"For many people, not everyone, the fall of the wall wasn’t necessarily a good thing for them … in their lives, in their work, their savings, their jobs ... the fall of the wall was a catastrophe. They woke up one morning in a new country, new system, new schools and for many, much of that stuff is still quite alien," he said.
Remnants of the Iron Curtain aren’t just found in memories, either. The term’s meaning has changed and resurfaced time and time again, as Europe faces new, different challenges.
Fears are growing about the emergence of a new ‘Digital Iron Curtain’ - that politicians in Russia, Asia and parts of Europe are turning to an old playbook to limit information flowing through print, television and radio.
Analysts point to the conflict surrounding Chinese multinational technology company Huawei, internet blackouts in Belarus during political protests and Russia's attempt to slow Twitter’s speed.
Hungary, which was the first to put up a physical section of Iron curtain in 1949 and the first to show cracks by opening the border in 1989, has also been criticised for behaviour that limits free speech during Viktor Orbán’s time as leader.
Already this year, questions have been raised over the country’s decision not to renew an opposition-leaning radio station’s licence in February while the Hungarian government had harsh words for Germany’s international broadcaster Deutsche Welle (DW), which has begun producing material in Hungarian for the first time in decades, driven by concerns at declining media plurality and press freedom.
"DW is deeply biased and has been fuelling irrational Orbanophobia for years. If that’s what you call German ‘public service’ media, then we are deeply concerned about media pluralism in DE (Germany)," a Hungarian government spokesperson told Reuters.
The United States’ Radio Free Europe, another post-war initiative designed to spread Western values through information to those living behind the Iron Curtain during the Cold War, also resumed Hungarian services.
These moves are reminiscent of the Cold War heyday of international broadcasting, when government-backed international stations from both sides of the Iron Curtain competed to spread their view of the world.
It is a debate that made its way to the European Parliament this week as MEPs discussed attempts by "Polish, Hungarian and Slovenian authorities to silence independent media".
Winston Churchill's yearning for his Iron Curtain words in 1946 to be cemented in history has come to pass.
Among the contributions in the European Parliament was Hungary’s far-right MEP Márton Gyöngyösi, who told the parliament that "in the past decade, the Hungarian ruling party Fidesz adopted salami-Communist tactics - a complicated mix of legislative administrative means and corruption to centralise media and kill pluralism step by step."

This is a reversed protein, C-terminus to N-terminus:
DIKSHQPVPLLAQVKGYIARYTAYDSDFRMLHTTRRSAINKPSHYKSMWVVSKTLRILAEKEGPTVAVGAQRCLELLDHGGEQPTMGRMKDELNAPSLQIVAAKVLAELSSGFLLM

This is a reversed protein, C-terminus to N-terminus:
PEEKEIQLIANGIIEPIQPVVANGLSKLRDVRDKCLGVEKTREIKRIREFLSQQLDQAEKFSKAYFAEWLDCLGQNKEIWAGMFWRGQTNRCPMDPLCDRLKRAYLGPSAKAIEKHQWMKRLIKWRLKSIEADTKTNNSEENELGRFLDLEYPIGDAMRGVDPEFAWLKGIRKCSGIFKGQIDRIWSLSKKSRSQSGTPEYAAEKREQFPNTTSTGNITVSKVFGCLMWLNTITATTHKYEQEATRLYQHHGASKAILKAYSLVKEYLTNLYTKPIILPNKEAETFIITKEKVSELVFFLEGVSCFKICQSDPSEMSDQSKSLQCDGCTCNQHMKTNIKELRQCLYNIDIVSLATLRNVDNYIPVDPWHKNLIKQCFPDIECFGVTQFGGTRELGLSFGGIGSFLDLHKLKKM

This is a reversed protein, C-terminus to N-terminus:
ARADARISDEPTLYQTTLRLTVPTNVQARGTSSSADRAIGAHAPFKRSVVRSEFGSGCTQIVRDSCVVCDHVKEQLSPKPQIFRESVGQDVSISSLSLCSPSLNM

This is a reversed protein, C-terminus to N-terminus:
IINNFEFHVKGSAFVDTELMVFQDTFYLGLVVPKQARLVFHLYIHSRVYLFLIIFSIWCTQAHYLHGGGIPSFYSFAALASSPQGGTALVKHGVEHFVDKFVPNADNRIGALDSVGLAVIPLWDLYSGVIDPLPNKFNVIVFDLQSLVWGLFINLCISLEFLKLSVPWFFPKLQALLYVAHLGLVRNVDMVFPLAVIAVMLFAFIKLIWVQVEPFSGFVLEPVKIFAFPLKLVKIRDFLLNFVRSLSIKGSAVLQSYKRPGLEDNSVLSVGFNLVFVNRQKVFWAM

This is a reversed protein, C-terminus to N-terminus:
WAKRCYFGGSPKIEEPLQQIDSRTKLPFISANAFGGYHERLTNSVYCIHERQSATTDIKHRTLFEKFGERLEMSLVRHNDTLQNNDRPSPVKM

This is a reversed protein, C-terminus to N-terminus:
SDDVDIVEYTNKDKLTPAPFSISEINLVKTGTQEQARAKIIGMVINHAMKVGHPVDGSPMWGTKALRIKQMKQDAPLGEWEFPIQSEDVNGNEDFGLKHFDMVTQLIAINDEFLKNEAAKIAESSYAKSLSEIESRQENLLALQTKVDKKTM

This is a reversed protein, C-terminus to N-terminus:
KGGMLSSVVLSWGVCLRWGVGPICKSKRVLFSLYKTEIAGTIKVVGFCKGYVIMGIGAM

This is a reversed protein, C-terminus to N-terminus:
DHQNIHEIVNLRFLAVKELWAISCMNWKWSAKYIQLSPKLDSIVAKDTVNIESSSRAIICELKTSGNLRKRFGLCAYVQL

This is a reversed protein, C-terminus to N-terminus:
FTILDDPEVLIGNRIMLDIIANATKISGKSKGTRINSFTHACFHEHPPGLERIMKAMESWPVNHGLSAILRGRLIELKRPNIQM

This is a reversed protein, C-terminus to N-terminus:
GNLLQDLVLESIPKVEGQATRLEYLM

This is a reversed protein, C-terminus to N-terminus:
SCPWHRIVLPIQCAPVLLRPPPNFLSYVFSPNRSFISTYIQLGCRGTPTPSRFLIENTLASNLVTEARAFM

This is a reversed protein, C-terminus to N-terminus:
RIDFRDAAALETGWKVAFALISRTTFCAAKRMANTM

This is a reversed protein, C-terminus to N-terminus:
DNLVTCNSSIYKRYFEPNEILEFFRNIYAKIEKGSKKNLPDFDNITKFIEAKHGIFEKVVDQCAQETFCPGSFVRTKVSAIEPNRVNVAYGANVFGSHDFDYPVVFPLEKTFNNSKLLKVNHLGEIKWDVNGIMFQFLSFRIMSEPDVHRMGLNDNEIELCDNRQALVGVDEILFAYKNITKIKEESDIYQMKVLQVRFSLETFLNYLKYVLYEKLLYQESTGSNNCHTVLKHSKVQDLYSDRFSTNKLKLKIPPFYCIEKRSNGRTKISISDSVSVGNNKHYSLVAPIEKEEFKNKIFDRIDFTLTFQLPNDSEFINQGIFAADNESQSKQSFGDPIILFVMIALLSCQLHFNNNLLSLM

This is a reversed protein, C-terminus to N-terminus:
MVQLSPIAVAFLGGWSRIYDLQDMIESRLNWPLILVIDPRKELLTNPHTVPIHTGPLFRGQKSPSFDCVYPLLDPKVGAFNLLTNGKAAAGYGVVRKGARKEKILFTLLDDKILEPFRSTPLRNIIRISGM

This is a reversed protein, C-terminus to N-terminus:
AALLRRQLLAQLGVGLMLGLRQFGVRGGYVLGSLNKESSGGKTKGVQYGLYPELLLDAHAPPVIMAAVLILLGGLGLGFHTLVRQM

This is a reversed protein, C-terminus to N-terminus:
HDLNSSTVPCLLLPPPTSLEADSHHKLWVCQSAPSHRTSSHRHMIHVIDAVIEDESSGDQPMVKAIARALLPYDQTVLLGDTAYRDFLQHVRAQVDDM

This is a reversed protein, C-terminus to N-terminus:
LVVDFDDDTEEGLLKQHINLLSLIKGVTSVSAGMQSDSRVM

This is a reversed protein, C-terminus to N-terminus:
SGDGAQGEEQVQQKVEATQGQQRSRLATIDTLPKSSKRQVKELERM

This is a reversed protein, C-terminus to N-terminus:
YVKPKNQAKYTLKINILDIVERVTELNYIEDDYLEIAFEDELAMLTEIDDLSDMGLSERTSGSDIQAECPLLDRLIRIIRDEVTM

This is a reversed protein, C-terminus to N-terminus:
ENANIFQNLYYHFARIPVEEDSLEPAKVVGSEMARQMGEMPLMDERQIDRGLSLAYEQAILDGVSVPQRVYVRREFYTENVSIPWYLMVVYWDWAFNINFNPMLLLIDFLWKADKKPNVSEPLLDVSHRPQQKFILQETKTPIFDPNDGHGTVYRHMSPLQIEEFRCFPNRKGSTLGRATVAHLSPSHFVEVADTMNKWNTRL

Poland’s plans to impose a levy on media advertising revenue to support healthcare and culture were also criticised as disproportionally targeting independent outlets while the treatment of Slovenian journalists was under the microscope.
"Public media have now become an instrument of Europhobia and attacking the opposition… if we are in a position to lecture Russia, China and Belarus on free media, we should have it inside [Europe] above all," claimed Polish MEP Radoslaw Sikorski.
Countries which were behind the Iron Curtain have made "fantastic strikes towards democracy and undergone massive economic change," according to Prof Neil Robinson, but he warns that the process is not over.
"There is this problem of democratic backsliding … because people’s experiences are different and they are still dealing with the legacy of communism… and the legacies of post communist collapse.
"There have been limits put upon freedom, there are attempts ongoing in places like Belarus and Russia to control access to the internet and to draw an ‘Information Iron Curtain’ down across these societies," he said.
All of this was slammed by France’s Nicholas Bay MEP, from the far-right Rassemblement National Party during the European Parliament debate.
"A debate on Poland and Hungary and this time you are adding Slovenia - it seems your inventiveness has no bounds," he said.
"A simple tax on the media in Poland, no broadcasting licence for a radio that doesn’t actually respect the law and an ironic tweet putting a journalist in place in Slovenia - your accusations as usual are grotesque and politicised," the MEP declared.
"Brussels is not interested in the freedom of the media, they are trying to attack democratically elected governments that do not accept progressive globalising propaganda," Mr Bay added.
Winston Churchill’s yearning for his words in 1946 to be cemented in history has come to pass. Seventy-five years on, the term the ‘Iron Curtain' carries much weight in people’s memories, with reminders of its realities embedded in historical monuments and behaviours in social and political life.
When the British prime minister pushed to popularise the phrase, little did he know the longevity his words would enjoy and that they would appear regularly and be interpreted differently during Europe's turbulent story of unification and identity.